Throwback Tuesday Post (TBTP) from 2010: Info and photos about Bamberg, Germany's Advent Christmas Market and the main one on MaxPlatz.
You know that I teach English in Germany, right? If not, it’s probably your first visit to this blog. Either that or you’ve just not been paying attention! In any case, I live in a small village outside of Bamberg called Bischberg. It’s typically Franconian, which is a unique little portion of Bavaria.Bischberg’s population runs about 4,500 and it’s more or less a bedroom community for Bamberg. However, it has its own identity and the people are very committed to their traditions. I’ve written many times about Bischberg’s award-winning marching oompah band and they have their own summer beer fest each year, complete with parade and so forth.However, this year is special. Bischberg is celebrating its 1000th anniversary. That’s right, there are three zeroes in that number. The little berg was founded in 1013 and is one thousand years old!There have been and will be many festivities throughout the year to celebrate this momentous birthday. Recently, back in July, there was a whole weekend devoted to celebrating the millenium milestone.My husband James and I even went so far as to visit the town hall during the week and buy our own commemorative beer steins. They sport the logo of the thousand-year celebration and came with free pens and a tote bag each! I couldn’t get the whole logo in the shot on just one of the mugs, so I put them together so they would give you an idea of what the logo looks like. It depicts the church and a boat on the river. Note the real tin lids (deckels in German) – we got the upgrade: On Friday evening the celebration opened with a small procession by the school children, ending at the beer tent. The buzz all week was that the big feature of the beer tent that night would be a whole ox roasted on a spit, or Ochsen am Spieß in German, which sounds like “oaks ahm shpeece.” I heard that phrase so many times during the week! Because everyone was so excited about it, I thought I’d better go check it out.What a letdown! What a dried-up, overcooked letdown! I made a stop-motion animation out of the still shots I took of it.It must have been cooking for days! I doubt it would have fed many folks. It’s a good thing that guy working so hard in the video was slicing beef and pork roasts that had been cooked in an oven somewhere else. I doubt they could even slice the poor Ochs! More like ox jerky. It reminded me of the turkey in National Lampoon’s Christmas Vacation!But there was still Saturday. On the docket for Saturday was the “historical market.” The whole town, which is the immediate vicinity of my apartment, was to be blocked off to traffic and there were to be many booths and tents representing local businesses and historical guilds and such. One of my students was one of the organizers and she’d given me a few details. It sounded legit, so we decided to check it out, too.On this particular Saturday, July 13, my husband and I were joined by our friends Carmela and Ivan for one final fling before the Army sent them scurrying to Virginia to leave us here all alone with no one to drink beer with.Before Carmela and Ivan showed up, James and I attended the official opening of the market which took place about 20 steps from my apartment. The church choir serenaded us with the Franconian “national anthem” and a few other nice, welcoming songs:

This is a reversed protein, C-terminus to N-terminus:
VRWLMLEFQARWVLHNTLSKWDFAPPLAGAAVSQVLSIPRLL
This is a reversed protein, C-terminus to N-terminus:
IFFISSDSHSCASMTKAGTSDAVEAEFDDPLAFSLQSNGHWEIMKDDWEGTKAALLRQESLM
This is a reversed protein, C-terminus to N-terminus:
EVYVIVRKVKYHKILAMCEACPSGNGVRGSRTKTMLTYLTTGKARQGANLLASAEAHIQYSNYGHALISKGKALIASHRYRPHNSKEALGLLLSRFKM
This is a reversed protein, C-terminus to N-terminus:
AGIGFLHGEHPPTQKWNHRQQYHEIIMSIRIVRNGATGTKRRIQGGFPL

If you locate the smallish man in the front row wearing a red vest with gold buttons then count two people to the left, you’ll see my landlady. Eighty-seven years old and still sings in the choir! I gave her a copy of this shot and a few others I took that day. She ended up buying five copies for other people in the choir who’d seen them and wanted them! Neat!
On the last weekend of June every year, Germans – at least the ones in Franconia where I live – get together to celebrate the first day of summer, otherwise known as midsummer or summer solstice. The focus of this fest is a giant bonfire which is lit after the sun goes down. This gives the populace time to enjoy the local beer, some bratwurst and accompanying oompah music from the local band. Check out the freelance article I wrote about the history and traditions of this festival.Whatever its orgins, Bischberg had its Johannisfeuer on June 21 this year. My husband and I were invited by Alycja, who runs the flower shop downstairs from my apartment. Bischberg lies on the river, so the fire is held there every year.We walked the three blocks down to the river where the welcome banner had been strung across the entrance to the bike/walking path along the river. The entrance is actually an overpass; above it is a section of autobahn bypass: Immediately on the other side of the overpass was the giant, unlit bonfire awaiting its fiery fate:
Germany’s (all of Europe, in fact) equivalent of Labor Day: May 1st. Banks and most businesses are closed, including the supermarkets. However, cafes, bistros, restaurants and especially beer gardens are in full swing. See my photos of Bamberg's samba band and speech event plus join me for a famous Rauchbier (smoke beer).